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Shabbat Message from Rabbi Aft- Trying to Make Sense of a Challenging Situation

05/01/2015 09:42:37 AM



Dear Friends,



As Sue and I were driving up to the Baltimore Oriole vs. Chicago White Sox baseball game on Monday night, we were wondering if the unrest in Baltimore might spread to Oriole Park and Camden Yards.  When we arrived at the park, we were told that the game had just been postponed and we turned around and returned to Springfield.  

While driving back we reflected on the era in which we grew up and of course one of the names that kept coming up was Martin Luther King.

I read the following piece in the Huffington Post this week, which I think can provide an important perspective on rioting and social unrest in the 60's.  These are the words of Dr. King.


“Now I wanted to say something about the fact that we have lived over these last two or three summers with agony and we have seen our cities going up in flames.  And I would be the first to say that I am still committed to militant, powerful, massive, non-violence as the most potent weapon in grappling with the problem from a direct action point of view.  I’m absolutely convinced that a riot merely intensifies the fears of the white community while relieving the guilt.  And I feel that we must always work with an effective, powerful weapon and method that brings about tangible results.  But it is not enough for me to stand before you tonight and condemn riots.  It would be morally irresponsible for me to do that without, at the same time, condemning the contingent, intolerable conditions that exist in our society.  These conditions are the things that cause individuals to feel that they have no other alternative than to engage in violent rebellions to get attention.  And I must say tonight that a riot is the language of the unheard.  And what is it America has failed to hear?  It has failed to hear that the plight of the Negro poor has worsened over the last twelve or fifteen years.  It has failed to hear that the promises of freedom and justice have not been met.  And it has failed to hear that large segments of white society are more concerned about tranquility and the status quo than about justice and humanity.”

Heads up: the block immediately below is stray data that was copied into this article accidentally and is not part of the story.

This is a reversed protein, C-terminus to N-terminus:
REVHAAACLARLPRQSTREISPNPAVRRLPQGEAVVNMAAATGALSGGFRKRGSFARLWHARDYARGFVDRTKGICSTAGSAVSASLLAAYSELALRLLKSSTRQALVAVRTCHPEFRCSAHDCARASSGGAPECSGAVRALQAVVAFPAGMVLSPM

Tonight at services we will continue the discussion about race relations in America.  We will talk about the "unheard" and what that means to us in our world today.

While I was on sabbatical I spoke at a conference on racial justice, which was held at the University of Illinois.  I will share some of that discussion and we will talk about the perceptions we hold of each other.

I hope to see you tonight and please be watching for a summer program about race relations, which we hope to arrange.



Shabbat Shalom,


Rabbi Bruce D. Aft

Congregation Adat Reyim


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